Brain cell death in Alzheimer's disease linked to protein accumulation and insulin biochemistry

21 June 2004

Alzheimer's disease patients often have seemingly unrelated abnormalities in their brain cells. In the current issue of the Journal of Alzheimer's Disease, researchers from the Departments of Medicine and Pathology, Rhode Island Hospital and Brown Medical School, have found, for the first time, a link between several of these abnormalities. Alzheimer-associated neuronal thread protein, AD7c-NTP, can accumulate in the brain and cause the death of brain cells. However, the mechanisms by which AD7c-NTP promotes neuronal death are not known.

In general, changes in intracellular signaling can inhibit survival mechanisms or activate normal cell-death processes. A number of growth factors, such as insulin, insulin-like growth factor, type 1 (IGF-1), nerve growth factor (NGF), and platelet-derived growth factor (PDGF) play a role in keeping neurons alive. By using cell cultures in which AD7c-NTP is overproduced and treating these cells with different growth factors, the authors found that AD7c-NTP interferes with the survival mechanisms mediated by insulin or insulin-like growth factor-1 (IGF-1).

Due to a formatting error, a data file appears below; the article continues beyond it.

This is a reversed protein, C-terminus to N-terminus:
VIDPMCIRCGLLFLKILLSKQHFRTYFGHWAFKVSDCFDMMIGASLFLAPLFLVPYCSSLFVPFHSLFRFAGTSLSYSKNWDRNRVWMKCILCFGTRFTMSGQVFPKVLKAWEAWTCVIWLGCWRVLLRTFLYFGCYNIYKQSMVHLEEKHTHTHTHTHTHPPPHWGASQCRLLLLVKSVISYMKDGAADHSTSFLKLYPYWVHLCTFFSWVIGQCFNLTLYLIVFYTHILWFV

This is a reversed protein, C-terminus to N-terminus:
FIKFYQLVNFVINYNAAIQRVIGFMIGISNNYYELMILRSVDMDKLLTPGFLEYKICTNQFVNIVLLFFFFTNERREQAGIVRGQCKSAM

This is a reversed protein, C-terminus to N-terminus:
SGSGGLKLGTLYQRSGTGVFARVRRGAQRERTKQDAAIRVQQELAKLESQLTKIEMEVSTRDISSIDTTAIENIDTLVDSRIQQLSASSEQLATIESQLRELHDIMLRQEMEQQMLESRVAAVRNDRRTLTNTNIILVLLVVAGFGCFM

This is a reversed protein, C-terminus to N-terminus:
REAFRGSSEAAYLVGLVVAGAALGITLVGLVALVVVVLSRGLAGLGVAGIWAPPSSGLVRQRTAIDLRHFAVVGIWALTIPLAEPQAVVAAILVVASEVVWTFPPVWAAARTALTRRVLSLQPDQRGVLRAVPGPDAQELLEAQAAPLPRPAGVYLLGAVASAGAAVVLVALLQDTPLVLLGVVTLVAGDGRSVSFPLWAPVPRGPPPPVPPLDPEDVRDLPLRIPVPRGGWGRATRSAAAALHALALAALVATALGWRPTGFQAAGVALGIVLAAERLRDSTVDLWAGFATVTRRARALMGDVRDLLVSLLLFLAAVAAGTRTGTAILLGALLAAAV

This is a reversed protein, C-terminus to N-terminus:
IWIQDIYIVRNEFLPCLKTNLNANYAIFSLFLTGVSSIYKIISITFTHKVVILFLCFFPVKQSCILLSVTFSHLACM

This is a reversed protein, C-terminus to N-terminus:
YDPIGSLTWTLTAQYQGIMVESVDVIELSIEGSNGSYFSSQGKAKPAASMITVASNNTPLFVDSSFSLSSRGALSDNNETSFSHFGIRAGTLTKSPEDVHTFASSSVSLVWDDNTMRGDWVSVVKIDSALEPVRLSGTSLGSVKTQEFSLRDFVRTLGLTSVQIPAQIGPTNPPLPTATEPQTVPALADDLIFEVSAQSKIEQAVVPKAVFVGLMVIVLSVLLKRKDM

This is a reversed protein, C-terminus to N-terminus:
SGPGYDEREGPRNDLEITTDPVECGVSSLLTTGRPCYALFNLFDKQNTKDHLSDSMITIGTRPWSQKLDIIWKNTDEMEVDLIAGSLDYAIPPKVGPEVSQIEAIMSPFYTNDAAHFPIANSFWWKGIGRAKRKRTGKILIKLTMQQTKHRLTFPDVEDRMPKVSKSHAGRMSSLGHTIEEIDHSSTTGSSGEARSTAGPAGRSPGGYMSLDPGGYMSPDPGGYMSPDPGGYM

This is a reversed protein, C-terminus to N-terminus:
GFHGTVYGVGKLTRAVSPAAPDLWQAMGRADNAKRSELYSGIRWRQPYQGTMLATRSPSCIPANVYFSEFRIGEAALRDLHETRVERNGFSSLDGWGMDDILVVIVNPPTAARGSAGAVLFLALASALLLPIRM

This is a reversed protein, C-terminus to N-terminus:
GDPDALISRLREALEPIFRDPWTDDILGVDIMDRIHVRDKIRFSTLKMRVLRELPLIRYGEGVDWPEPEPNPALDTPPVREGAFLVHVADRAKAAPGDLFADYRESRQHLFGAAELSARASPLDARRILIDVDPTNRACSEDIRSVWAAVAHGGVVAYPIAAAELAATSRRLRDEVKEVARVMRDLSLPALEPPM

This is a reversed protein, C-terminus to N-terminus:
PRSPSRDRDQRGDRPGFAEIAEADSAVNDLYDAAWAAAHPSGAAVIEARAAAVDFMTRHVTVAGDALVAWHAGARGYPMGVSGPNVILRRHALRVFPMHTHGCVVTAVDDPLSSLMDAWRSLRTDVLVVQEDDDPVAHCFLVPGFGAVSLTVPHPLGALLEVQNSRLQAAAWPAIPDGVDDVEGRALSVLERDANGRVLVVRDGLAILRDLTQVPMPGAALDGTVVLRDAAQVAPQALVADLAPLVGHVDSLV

Writing in the article, Suzanne M. de la Monte, M.D., M.P.H., states, "Altogether, the results suggest that AD7c-NTP over-expression produces a state of relative insulin resistance in that insulin-stimulated survival and neuritic growth mechanisms are impaired. From the standpoint of therapeutic intervention, it may prove beneficial to restore insulin signaling mechanisms in neuronal cells that over-express AD7c-NTP by treatment with insulin sensitizer drugs."

The article is "Alzheimer-Associated Neuronal Thread Protein Mediated Cell Death is Linked to Impaired Insulin Signaling" by Suzanne M. de la Monte, M.D., M.P.H. and Jack R. Wands, M.D. It appears in the Journal of Alzheimer's Disease, Vol. 6, Number 3 published by IOS Press.

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